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Beautiful scenery all around and only met a few people on the route; a plane passed overhead, a mountain biker whizzed past and I stopped to ask directions from a lady with a dog. Beautiful run through fields with the spire of Berwick church on the horizon.

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A few thoughts of serial killers flitted through as I passed through the jungle area at the foot if the Downs, but were soon replaced with elation as I took in the breathtaking views.

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Machetes at the ready!

Berwick church was a treat. A painting group were milling around the churchyard and inside, which emboldened me to go in and see the wonderful murals of Duncan Grant, Quentin Bell and Vanessa Bell.

The farm

From there I drove onward to Polegate. It’s funny as I grew up in Scotland near places called Polegate and Berwick. I headed up a windy track to Chilley Farm Shop for refreshments. There I found a wonderful little farm shop, cafe and dog grooming parlour and I immediately ordered my second breakfast! I was starving after the run and hadn’t had a snack and flask of coffee as usual.

Second breakfast

Second breakfast

Sitting in the beautiful sunshine at one of the outside picnic tables I was amused by a troupe of cheeky sparrows all egging each other on who could go on the table and beg a crumb or two.

After my delicious breakfast I wandered around the farm where they had a few goats, pigs and chickens on display and a small children’s playground.

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In the farm shop itself, all was industry – a butcher worked at the back while two women made pies behind the serving counter. A good meat counter, selection of vegetables and a freezer of pies, breads and scones as well as all the usual jams, chutneys and sauces. I decided to buy three small frozen pies for the freezer and a couple of fruit scones.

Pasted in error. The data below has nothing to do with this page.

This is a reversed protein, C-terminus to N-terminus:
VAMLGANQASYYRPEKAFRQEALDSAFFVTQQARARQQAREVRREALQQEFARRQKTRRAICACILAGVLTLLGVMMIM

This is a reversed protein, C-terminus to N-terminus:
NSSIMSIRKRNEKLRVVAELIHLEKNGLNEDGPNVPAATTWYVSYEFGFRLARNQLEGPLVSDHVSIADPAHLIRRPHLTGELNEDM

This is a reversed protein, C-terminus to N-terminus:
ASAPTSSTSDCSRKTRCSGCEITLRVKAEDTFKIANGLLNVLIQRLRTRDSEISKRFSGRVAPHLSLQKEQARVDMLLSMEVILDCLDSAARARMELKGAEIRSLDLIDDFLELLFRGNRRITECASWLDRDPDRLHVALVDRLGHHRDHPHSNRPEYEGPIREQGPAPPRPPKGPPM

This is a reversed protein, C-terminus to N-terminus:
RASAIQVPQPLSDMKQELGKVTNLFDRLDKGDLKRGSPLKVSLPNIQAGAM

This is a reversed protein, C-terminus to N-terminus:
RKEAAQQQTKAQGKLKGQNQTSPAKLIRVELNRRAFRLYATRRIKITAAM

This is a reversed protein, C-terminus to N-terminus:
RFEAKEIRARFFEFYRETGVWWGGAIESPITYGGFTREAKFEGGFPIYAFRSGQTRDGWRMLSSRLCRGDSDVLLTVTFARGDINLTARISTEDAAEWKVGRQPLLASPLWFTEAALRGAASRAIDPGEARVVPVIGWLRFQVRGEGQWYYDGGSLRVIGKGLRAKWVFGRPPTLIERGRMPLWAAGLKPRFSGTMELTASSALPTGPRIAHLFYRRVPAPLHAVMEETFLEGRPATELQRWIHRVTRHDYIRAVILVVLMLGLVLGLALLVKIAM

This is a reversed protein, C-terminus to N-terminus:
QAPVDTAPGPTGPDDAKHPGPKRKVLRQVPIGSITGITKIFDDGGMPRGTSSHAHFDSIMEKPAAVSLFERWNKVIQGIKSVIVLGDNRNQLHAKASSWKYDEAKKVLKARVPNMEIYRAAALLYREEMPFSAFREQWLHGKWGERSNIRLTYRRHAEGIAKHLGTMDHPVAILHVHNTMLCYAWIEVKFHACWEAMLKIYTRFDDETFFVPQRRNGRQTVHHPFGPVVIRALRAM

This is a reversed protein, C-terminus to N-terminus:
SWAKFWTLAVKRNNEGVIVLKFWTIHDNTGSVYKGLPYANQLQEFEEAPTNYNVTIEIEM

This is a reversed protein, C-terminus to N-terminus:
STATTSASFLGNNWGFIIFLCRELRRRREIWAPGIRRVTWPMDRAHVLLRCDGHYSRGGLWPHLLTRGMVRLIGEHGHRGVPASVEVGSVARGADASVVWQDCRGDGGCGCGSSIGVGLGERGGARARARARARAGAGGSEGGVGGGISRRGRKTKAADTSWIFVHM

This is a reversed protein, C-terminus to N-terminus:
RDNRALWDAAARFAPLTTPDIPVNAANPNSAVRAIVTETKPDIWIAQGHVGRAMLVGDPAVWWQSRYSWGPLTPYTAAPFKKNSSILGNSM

Back, and arriving a little early to the Offham farm shop (all roads lead to Offham!) for a cup of tea and a slice of (the biggest piece of) Millionaire shortbread (ever).

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East Hoathly and Martins Wood Farm Shop

7 May

The run

A day of sunshine and showers in East Hoathly: a pretty little village boasting two pubs – both serving food and one adjacent to the Stables Brewery. Also a village stores, hairdressers and gift shop come coffee shop. (Was intrigued by the listing of ‘prawns’ under the ‘cakes’ section of the menu?)

East Hoathly Church

East Hoathly Church

Took a route out of the village past the Norman church and down a footpath past the village school. I am at last being rewarded now with bluebell woods and birdsong.

East Hoathly

East Hoathly

Following alongside fields and over stiles signposted for the Weald. Very many large houses here with foreboding metal gates or stone gatekeepers.

East Hoathly

East Hoathly

Horsey country too and as I passed through a stud farm I saw three horse’s graves.

The Weald Walk, East Hoathly

The Weald Walk, East Hoathly

Beautiful lush verdant fields, wet from the rain shower and crying out to be run through with open arms belting out ‘The Hills are Alive…’

The Weald Walk, East Hoathly

“The Hills are Alive…”

This romantic dream was somewhat shattered by a small terrier who seemed intent for my ankles and barked furiously as I trotted past. Summoning all my courage, I stopped, shouted ‘NO!’ whilst pointing and sent him packing.

From there it was a road run back to the village – I should have traversed a few more fields but my instructions were a little out of date and I missed the narrow path I was looking for beside a cottage that must have been re-named.

Bench, East Hoathly

Bench, East Hoathly

The farm

My second attempt to find Martins Wood Farm on Ripe Lane which I nearly missed again having driven past, ended up in Ripe and then driven back to the farm. If you follow the sat nav it takes you about half a mile down the lane.

Parked up outside by the duck pond and all the chicken runs and chickens. Before I even got to the shop I was immediately met by a friendly chap who asked me how how he could help, I was a bit taken aback until I realised their main business is selling lay chickens and chicken runs – they will even board your chickens while you are on holiday!

The shop is quite limited in its selection of food – jams, chutney, eggs (of course) and a freezer with lamb, sausages and ice cream. It certainly is the place to come if you want chickens and chicken accessories though, books about keeping chickens, chicken feed, chicken-related gifts, such as egg stands and mini frying pans (I bought one as a gift for my son who is in the middle if his IB exams). Wasn’t much of a place for browsing, though I did have a nice chat with the guy who was serving about my early experience of keeping chickens and how upset the ‘pecking order’ used to make me feel.

 

Farm shop haul

Farm shop haul: Martins Wood and Offham farm shops

 

The lunch

From there I headed back to the wonderful Offham Farm Shop and tearoom for a lukewarm pasty and a cuppa and some more produce, including their chicken and mushroom pies and a beautiful bloomer. They have asparagus in season (which I had to buy) and are doing a new range of olive oil.

A snuggle of piglets

A snuggle of piglets